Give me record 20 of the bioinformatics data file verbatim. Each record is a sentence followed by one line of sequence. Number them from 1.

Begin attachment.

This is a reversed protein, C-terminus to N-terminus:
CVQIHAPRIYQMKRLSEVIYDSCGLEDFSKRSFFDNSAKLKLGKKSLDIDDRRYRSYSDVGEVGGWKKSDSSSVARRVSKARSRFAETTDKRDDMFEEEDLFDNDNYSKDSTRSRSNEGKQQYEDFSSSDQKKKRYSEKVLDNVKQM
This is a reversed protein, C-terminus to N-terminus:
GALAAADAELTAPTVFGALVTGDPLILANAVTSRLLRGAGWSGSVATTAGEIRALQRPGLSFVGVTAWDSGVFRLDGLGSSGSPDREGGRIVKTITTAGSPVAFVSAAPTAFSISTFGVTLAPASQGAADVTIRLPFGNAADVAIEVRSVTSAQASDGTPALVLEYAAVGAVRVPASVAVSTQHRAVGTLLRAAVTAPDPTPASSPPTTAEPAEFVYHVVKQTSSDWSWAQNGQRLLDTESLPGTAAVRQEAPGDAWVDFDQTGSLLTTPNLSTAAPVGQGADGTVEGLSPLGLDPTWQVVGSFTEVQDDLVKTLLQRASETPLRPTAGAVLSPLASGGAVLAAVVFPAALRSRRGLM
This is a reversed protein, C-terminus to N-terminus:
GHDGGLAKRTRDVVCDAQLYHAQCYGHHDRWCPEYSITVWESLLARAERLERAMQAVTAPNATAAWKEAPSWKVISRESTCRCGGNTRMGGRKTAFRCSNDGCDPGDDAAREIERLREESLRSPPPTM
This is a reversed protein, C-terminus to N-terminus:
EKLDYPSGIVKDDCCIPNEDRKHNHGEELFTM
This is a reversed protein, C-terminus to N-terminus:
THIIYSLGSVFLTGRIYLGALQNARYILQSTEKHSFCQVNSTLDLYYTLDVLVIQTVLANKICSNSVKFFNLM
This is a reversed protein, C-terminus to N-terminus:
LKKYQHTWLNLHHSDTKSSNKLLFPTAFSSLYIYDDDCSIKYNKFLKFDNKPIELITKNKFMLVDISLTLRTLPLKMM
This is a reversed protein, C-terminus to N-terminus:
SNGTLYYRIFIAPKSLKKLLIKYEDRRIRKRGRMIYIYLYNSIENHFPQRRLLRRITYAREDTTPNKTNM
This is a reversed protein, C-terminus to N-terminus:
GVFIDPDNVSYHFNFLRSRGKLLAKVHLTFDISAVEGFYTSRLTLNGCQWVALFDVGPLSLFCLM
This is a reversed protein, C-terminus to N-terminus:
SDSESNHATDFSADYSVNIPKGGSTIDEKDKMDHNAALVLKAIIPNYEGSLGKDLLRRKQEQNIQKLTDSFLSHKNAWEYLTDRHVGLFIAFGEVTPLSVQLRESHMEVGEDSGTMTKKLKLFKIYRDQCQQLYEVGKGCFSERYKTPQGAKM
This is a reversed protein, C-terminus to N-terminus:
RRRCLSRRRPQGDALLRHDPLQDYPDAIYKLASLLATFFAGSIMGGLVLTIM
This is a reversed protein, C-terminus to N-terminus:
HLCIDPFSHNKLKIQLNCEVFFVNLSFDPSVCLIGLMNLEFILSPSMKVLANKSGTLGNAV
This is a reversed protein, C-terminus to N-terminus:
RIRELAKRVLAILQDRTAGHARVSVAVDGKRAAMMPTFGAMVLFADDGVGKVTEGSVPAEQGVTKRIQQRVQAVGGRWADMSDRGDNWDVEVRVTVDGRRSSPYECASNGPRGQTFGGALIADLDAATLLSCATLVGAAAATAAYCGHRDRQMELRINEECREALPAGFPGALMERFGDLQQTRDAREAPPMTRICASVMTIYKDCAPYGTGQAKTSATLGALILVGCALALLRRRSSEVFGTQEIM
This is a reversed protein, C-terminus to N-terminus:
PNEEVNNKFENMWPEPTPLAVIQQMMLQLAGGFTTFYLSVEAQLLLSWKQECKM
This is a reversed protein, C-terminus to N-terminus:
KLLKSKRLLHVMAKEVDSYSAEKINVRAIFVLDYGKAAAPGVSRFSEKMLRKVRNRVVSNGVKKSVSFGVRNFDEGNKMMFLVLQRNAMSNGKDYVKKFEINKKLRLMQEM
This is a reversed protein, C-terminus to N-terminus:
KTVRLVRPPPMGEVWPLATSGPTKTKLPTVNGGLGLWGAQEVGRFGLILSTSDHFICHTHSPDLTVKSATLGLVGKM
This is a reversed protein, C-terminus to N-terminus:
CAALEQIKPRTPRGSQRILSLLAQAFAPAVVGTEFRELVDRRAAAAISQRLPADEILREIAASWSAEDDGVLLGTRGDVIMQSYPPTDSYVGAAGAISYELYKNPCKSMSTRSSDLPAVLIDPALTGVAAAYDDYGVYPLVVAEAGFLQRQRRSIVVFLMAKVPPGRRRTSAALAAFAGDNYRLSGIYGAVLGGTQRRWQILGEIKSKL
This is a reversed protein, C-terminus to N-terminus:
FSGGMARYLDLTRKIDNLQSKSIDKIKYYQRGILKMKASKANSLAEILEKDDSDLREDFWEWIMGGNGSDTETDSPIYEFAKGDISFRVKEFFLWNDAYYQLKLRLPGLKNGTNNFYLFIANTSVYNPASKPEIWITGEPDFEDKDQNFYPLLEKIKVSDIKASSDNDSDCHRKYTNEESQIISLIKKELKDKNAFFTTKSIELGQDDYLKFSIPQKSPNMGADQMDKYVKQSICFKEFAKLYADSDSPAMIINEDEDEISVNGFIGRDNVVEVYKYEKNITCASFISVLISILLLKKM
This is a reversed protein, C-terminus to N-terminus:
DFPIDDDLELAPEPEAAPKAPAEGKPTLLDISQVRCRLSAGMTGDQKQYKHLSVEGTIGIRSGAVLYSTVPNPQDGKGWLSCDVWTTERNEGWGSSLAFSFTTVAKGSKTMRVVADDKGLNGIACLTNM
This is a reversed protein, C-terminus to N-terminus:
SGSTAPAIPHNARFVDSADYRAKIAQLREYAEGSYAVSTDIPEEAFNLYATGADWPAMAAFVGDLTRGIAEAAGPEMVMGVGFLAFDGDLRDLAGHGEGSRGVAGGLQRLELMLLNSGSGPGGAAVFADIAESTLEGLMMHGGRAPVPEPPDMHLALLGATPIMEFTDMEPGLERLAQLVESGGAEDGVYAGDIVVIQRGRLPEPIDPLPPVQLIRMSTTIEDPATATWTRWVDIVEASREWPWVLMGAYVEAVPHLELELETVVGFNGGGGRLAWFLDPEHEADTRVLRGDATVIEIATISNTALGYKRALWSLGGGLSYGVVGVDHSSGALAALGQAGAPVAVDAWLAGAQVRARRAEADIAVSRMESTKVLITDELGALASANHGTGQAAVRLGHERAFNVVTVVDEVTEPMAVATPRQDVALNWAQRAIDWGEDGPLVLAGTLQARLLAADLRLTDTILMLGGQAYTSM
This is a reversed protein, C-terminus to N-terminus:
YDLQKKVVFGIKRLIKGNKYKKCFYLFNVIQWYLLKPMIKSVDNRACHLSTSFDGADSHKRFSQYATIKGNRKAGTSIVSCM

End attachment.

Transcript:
This is a reversed protein, C-terminus to N-terminus:
YDLQKKVVFGIKRLIKGNKYKKCFYLFNVIQWYLLKPMIKSVDNRACHLSTSFDGADSHKRFSQYATIKGNRKAGTSIVSCM